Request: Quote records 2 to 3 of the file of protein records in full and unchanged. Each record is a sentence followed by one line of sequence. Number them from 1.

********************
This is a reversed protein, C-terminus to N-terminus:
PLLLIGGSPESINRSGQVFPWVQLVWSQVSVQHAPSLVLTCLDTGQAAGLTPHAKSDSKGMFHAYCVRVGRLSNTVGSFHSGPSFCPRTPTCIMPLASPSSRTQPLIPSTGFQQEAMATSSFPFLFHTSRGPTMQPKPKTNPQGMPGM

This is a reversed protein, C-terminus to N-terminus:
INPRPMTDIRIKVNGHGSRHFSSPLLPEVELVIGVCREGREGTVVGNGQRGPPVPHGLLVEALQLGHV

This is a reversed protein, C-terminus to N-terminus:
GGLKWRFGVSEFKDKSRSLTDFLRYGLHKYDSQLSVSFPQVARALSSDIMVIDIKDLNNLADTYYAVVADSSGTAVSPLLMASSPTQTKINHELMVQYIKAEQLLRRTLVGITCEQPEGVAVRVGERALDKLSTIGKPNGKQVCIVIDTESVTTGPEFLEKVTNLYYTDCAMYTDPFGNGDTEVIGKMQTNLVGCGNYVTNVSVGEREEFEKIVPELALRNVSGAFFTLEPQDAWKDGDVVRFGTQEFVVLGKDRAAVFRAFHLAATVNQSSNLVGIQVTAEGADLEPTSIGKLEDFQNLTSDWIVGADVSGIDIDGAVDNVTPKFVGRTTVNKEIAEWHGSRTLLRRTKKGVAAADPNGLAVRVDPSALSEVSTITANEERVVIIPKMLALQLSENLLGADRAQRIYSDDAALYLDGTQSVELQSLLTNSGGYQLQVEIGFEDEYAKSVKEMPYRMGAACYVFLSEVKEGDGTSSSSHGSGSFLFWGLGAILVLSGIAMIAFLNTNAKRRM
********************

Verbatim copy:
This is a reversed protein, C-terminus to N-terminus:
INPRPMTDIRIKVNGHGSRHFSSPLLPEVELVIGVCREGREGTVVGNGQRGPPVPHGLLVEALQLGHV

This is a reversed protein, C-terminus to N-terminus:
GGLKWRFGVSEFKDKSRSLTDFLRYGLHKYDSQLSVSFPQVARALSSDIMVIDIKDLNNLADTYYAVVADSSGTAVSPLLMASSPTQTKINHELMVQYIKAEQLLRRTLVGITCEQPEGVAVRVGERALDKLSTIGKPNGKQVCIVIDTESVTTGPEFLEKVTNLYYTDCAMYTDPFGNGDTEVIGKMQTNLVGCGNYVTNVSVGEREEFEKIVPELALRNVSGAFFTLEPQDAWKDGDVVRFGTQEFVVLGKDRAAVFRAFHLAATVNQSSNLVGIQVTAEGADLEPTSIGKLEDFQNLTSDWIVGADVSGIDIDGAVDNVTPKFVGRTTVNKEIAEWHGSRTLLRRTKKGVAAADPNGLAVRVDPSALSEVSTITANEERVVIIPKMLALQLSENLLGADRAQRIYSDDAALYLDGTQSVELQSLLTNSGGYQLQVEIGFEDEYAKSVKEMPYRMGAACYVFLSEVKEGDGTSSSSHGSGSFLFWGLGAILVLSGIAMIAFLNTNAKRRM